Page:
At the National Watch and Clock Museum, we learn that Galileo, often presented as the antagonist of the church. got his idea for the pendulum from watching church lanterns sway from their chains. Time was passing, but it was “God’s time.” The growing season ends, and the harvest is at hand. Our children head reluctantly back to school after too few months of unstructured time. Time when sleep is abundant and the sunshine lasts long into the night. Adulthood robs us, perhaps, of such finery, but I can still appreciate it from a distance. Were I more mature, I might even say it is of greater significance for being further away. I’m a little too young, however, to have forgotten how summer can make me feel. I adore the autumn, but I miss the sun nevertheless.

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Here in that transition between hot, endless days and the chill release of Halloween, I find myself contemplating the religious nature of time. “If I could save time in a bottle,” Jim Croce wrote, and then his plane crashed on take-off. Time is like that. It promises eternity but gives mere seconds. Apart from the beach bums pining for endless summer, those of us enamored of autumn stand still and reflect on the cusp of seasonal change. Perhaps, like the year itself, this is all a cycle. The face looking back at me from the mirror has more gray hair than I remember growing. And yet the clock on the wall continues to tick. Work will always be waiting there on Monday morning, and the sun can reach quite as high in the sky as it did only last month. “Herr,” I sigh, “es ist Zeit.”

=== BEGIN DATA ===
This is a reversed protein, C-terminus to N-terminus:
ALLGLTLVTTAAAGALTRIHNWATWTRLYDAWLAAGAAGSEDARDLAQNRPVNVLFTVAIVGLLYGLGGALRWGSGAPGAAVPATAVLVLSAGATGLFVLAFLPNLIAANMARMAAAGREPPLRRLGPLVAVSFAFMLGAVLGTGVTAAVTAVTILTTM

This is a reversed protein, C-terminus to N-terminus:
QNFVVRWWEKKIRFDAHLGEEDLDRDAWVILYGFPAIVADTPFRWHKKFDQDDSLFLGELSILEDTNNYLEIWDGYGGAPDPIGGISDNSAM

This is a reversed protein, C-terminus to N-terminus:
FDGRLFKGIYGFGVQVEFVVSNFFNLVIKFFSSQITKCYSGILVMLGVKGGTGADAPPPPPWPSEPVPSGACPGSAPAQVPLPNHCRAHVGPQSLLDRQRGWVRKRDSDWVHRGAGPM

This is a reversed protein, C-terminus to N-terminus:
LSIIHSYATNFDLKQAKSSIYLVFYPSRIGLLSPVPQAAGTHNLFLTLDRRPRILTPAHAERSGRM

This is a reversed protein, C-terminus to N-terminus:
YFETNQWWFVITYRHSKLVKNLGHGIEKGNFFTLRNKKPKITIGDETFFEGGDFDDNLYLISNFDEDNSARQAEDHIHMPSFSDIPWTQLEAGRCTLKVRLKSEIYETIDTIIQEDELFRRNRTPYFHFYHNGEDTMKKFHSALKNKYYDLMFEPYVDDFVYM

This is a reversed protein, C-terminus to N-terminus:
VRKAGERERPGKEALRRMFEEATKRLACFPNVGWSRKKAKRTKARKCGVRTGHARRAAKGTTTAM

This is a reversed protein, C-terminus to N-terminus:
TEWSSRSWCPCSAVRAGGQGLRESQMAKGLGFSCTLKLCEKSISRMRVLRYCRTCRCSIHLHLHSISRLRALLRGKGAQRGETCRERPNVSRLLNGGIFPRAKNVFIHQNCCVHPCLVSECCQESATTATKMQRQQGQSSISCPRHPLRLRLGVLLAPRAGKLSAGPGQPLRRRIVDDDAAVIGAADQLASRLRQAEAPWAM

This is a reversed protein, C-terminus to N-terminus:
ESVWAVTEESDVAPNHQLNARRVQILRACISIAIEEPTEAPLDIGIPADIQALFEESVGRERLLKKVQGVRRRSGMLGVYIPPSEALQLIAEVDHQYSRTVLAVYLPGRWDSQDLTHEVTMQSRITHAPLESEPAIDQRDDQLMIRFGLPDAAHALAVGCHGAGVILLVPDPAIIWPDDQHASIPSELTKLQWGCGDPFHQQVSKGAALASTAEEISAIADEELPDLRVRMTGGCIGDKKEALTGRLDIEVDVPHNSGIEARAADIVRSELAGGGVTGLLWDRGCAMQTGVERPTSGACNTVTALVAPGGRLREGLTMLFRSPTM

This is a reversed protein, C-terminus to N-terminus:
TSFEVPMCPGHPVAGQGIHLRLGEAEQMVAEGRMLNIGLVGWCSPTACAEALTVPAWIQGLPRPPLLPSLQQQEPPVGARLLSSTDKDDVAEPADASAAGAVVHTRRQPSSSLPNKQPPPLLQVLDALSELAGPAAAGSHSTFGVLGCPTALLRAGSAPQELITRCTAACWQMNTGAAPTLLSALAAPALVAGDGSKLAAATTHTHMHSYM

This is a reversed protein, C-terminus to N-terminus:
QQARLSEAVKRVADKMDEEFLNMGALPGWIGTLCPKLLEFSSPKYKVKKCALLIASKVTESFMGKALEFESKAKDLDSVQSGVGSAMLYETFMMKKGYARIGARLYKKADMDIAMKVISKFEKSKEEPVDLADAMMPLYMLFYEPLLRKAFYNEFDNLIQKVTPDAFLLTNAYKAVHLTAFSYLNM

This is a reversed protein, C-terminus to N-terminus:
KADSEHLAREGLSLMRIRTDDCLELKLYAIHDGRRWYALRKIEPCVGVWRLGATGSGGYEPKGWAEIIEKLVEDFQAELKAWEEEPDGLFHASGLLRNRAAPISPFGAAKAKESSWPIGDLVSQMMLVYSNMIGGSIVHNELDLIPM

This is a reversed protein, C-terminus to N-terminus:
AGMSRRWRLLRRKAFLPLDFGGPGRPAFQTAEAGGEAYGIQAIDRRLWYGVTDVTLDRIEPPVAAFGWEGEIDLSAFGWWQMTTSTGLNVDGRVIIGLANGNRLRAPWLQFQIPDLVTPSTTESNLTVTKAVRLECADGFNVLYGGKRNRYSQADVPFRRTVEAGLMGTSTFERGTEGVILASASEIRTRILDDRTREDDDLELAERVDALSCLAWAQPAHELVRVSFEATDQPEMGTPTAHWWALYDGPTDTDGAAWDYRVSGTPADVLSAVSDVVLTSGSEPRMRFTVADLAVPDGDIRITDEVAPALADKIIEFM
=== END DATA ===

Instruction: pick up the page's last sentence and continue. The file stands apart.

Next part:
Exobiology

Are we alone in the universe? The answer is every day growing more and more certain that we are not. Humanity may experience shortages of many things, however, pride is not among them. For millennia we’ve been convinced of our own superiority and, of late, we’ve become convinced that we must be as good as it gets. We’ve mastered logic and our material world. We’ve sent probes to land on Venus and Mars, and flying by just about every other planetary body close enough to reach. We sure are smart. So it stands to reason that we are the brightest beings in a universe that we tell ourselves is infinite. A recent article on Exobiology that my wife pointed out to me on The Conversation, traces the history of the idea of life outside the earth. Not surprisingly, the idea has its origins in religious thought.